Threats to protestors at a rally in honor of Emmett Till led to the cancellation of a nearby Christmas parade.
Authorities in Bowling Green, Kentucky said there was a threat to "shoot anyone who is protesting."
Multiple events, including the parade and a holiday marketplace, were canceled; the protest went on as planned.
A Christmas parade in Bowling Green, Kentucky was canceled after there were threats to shoot protestors at a nearby rally in remembrance of Emmett Till.
The Jaycees Christmas Parade scheduled for Saturday was canceled "out of an abundance of caution," according to a statement shared on Facebook in which organizers said they were working "to come up with another date for the parade."
"The safety of our participants and spectators is ALWAYS are main focus. We have been in constant communication with law enforcement and have felt, all week, that we could provide a safe, fun event. With this latest information we knew that postponing was our best option," the statement said.
The SoKY Marketplace's Mistletoe Market in Bowling Green was also canceled "due to events beyond our control," the organization said on Facebook, in a move to "ensure the safety of vendors and patrons."
In a joint video statement shared early Saturday morning, officers from the Bowling Green Police Department and the Warren County Sheriff's Office said there was a threat to the protest scheduled at noon on Saturday.
"Late this evening, we learned of a threat to these protesters," Warren County Sheriff Brett Hightower said. "The specific threat is threatening to shoot anyone who is protesting and anyone helping the protesters."
Hightower said authorities had not yet been "able to determine the validity" of the threat at that time. BGPD Chief Michael Delaney said the two offices are working with the Kentucky State Police, the FBI, and the Department of Homeland Security "to determine the origin of the threat."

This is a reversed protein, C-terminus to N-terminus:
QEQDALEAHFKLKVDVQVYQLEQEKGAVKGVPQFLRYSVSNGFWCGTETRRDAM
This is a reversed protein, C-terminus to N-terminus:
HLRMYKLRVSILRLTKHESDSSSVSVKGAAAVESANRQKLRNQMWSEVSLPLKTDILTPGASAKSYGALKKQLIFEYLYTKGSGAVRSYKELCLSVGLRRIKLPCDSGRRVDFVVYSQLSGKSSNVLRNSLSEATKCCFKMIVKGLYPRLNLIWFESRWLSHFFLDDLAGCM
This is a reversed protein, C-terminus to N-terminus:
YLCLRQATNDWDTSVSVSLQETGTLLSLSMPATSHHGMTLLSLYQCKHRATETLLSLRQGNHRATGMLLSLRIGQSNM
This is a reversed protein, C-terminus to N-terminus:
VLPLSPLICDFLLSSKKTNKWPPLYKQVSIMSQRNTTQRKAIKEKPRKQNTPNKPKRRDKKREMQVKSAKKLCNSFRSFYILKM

At least three groups had been planning to protest simultaneously at the city's justice center, Delaney said. Despite other cancellations, the protest proceeded as planned on Saturday, according to multiple reports.
According to WNKY, the protest was to demand justice for Emmett Till, the 14-year-old who was brutally lynched in 1955 in Mississippi after a white woman, Carolyn Bryant Donham, accused Till of whistling at her.
Till was subsequently killed by Bryant Donham's husband and his half-brother. When Till's mangled body was pulled from the Tallahatchie River, his mother demanded an open casket funeral in Chicago in what became a key moment of the Civil Rights movement.
The men who killed Till, Roy Bryant and J. W. Milam, were acquitted of charges related to Till's death, never faced prison time, and have since died, according to PBS. Bryant Donham, now 89, was never charged and has been living quietly in Bowling Green, according to WNKY.
Despite renewed efforts to investigate Bryant Donham, a grand jury in August declined to indict her on charges of kidnapping and manslaughter, Insider previously reported.